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Accessibility Is a Necessity for Some and Useful for Everyone


Web accessibility is a necessity rather than an option today. It is a necessity for people with disabilities and useful for everyone who uses the Web.

According to Tim Berners-Lee, the inventor of the World Wide Web, “The power of the Web is in its universality. Access by everyone regardless of disability is an essential aspect.”

Before writing this article, I did a small experiment. I covered my eyes with a piece of cloth and tried to navigate my room. I moved inside the room with the help of the objects such as a chair, bed, desk, window, etc. Then, I tried to move to the living room. I felt a little uncomfortable and a little scared not to bump into anything and fall. I could not navigate much and moved back to my room. Now, again I tried to navigate my room. I could not identify the furniture. The space felt void. My very own room, my very own home felt alien and scary.

Will I be able to navigate somebody else’s home with my eyes closed? Maybe if that home is arranged exactly like my home. Maybe if all the homes have a basic design, I might be able to navigate any home even if I visit them for the first time.

Is Web accessibility a necessity? Yes, if you want to welcome your clients to your home page and not scare them away, because accessibility makes a website easily usable by anyone both with and without disability.


People With and Without Disability


According to the World Health Organization, the number of people who live with some form of disability is over 1 billion. Also, according to the UN Convention on the Rights of Persons with Disabilities, access to the Web is a right for people with disabilities.

People with the following different types of disabilities use the Web everyday:

  • Auditory

  • Cognitive

  • Neurological

  • Physical

  • Speech

  • Visual

People without disabilities will also benefit from accessibility, for example:

  • People using devices with small screens and devices with different input modes

  • People facing disabilities due to aging

  • People with a broken arm or who lost glasses temporarily

  • People who cannot use the Web due to bright sunlight or who cannot listen to audio due to their environment

  • People who do not have access to a fast Internet connection, or who have expensive bandwidth


The logo is a black circle with the word "Accessibility" appearing in bold white text. Four high contrast icons appear immediately above the text: a blue eye, a yellow hand, a red ear, and a green brain. These icons represent different modalities people use when interacting with technology—vision, touch, hearing, and cognition.

Ten Scenarios Where Accessibility Is Both a Necessity and a Useful Tool

1. Captions:

Captions help not only people who cannot hear but also people who cannot use audio in a particular environment such as a library.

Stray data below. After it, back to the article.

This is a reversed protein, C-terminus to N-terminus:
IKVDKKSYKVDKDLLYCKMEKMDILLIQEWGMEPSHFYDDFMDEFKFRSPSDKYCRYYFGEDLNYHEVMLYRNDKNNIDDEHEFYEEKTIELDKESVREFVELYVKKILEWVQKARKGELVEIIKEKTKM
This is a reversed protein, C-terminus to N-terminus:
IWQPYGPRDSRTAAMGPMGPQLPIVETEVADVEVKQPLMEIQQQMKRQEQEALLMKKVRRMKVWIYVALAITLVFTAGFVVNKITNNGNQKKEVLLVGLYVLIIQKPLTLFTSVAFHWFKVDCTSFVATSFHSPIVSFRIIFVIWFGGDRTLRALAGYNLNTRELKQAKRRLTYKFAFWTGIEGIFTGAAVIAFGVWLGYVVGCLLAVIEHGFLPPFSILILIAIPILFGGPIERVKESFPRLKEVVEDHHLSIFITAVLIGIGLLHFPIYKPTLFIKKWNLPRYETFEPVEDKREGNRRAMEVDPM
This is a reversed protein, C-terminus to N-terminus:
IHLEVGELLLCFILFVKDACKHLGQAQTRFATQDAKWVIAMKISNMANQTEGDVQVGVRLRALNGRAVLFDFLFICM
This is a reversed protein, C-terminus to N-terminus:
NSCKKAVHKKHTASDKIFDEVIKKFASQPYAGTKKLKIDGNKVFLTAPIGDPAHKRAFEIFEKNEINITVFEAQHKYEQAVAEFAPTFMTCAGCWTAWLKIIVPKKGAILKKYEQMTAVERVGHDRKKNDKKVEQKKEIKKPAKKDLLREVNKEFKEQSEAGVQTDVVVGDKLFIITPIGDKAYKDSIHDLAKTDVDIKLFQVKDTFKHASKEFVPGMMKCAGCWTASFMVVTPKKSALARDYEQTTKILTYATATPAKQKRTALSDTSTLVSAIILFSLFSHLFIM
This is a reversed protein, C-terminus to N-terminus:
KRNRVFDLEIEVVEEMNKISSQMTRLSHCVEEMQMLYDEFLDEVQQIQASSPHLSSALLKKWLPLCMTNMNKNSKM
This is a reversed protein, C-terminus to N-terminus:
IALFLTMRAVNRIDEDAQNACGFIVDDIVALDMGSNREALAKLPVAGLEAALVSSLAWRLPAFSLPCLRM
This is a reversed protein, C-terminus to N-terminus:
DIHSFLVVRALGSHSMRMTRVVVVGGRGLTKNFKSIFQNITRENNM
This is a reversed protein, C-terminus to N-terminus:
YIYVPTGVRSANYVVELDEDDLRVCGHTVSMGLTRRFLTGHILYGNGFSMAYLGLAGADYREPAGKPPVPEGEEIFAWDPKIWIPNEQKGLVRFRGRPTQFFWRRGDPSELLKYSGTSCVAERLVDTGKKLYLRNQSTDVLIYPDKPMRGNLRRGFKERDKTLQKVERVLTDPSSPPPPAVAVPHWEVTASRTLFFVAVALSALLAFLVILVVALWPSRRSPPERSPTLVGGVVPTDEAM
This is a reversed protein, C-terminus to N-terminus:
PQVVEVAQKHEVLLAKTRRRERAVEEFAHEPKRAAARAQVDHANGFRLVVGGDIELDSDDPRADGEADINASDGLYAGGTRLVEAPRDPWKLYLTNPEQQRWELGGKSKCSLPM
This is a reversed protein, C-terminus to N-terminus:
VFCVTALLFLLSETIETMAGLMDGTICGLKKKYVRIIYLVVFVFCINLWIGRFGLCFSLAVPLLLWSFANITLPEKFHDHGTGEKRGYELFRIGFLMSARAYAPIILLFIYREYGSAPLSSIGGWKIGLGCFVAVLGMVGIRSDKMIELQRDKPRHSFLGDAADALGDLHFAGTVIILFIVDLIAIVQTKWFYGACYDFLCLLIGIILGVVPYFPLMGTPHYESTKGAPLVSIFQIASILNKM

2. Color Contrast:

Using contrasting foreground and background colors helps people to use the Web in various lighting conditions with ease. This is essential not only for people with low contrast sensitivity but also for people who use the Web and applications under poor or bright lighting conditions.


3. Voice Recognition:

Voice recognition, an advancement of technology, helps not only people with physical disabilities to search the Web, send an email, or place an order but also people with a temporary disability such as an injured arm to avoid RSI (Repetitive Stress Injury).


4. Text to Speech:

Computers can convert onscreen text to speech. This feature helps not only people with visual disabilities but also people with dyslexia and people who find difficulty reading text. People who need to multitask like listening to the text while doing some other work can also find this feature beneficial.


5. Clear Layout and Design:

Clear layout including proper headings, navigation bars, and styling can help any Web user to find information with ease. A cluttered layout and bad design can confuse people with cognitive and learning disabilities.


6. Notifications and Feedback:

Complex error messages can confuse people with cognitive and learning disabilities. Simple and clear feedback can help anyone including people with lower computer skills.


7. Large Links, Buttons, and Controls:

Larger links, buttons, and controls on the Web page can help people with reduced dexterity to navigate the Web with ease. They also can help people who might be moving while using mobile devices.


8. Customizable Text:

Customizable text includes changeable size, font, spacing, and colors. This can help people with low vision and dyslexia. Sometimes allowing people to customize the website based on their requirements is a necessity.


9. Understandable Content:

Poor structuring of content and using jargon is a burden not only for people with cognitive and learning disabilities but also for non-native speakers.


10. Keyboard Compatibility: Keyboard compatibility helps not only people with physical disabilities but also people who are faced with temporary limitations in mobility or with a broken mouse.


The Web is universal for people irrespective of their access to hardware or software, their language, location, or ability. When websites, applications, or technologies are developed and designed badly, they can create a barrier for people to use them. For high-quality websites and tools, accessibility is essential.

For questions and inquiries on accessibility, you can write to info@maddoxsolutions.com



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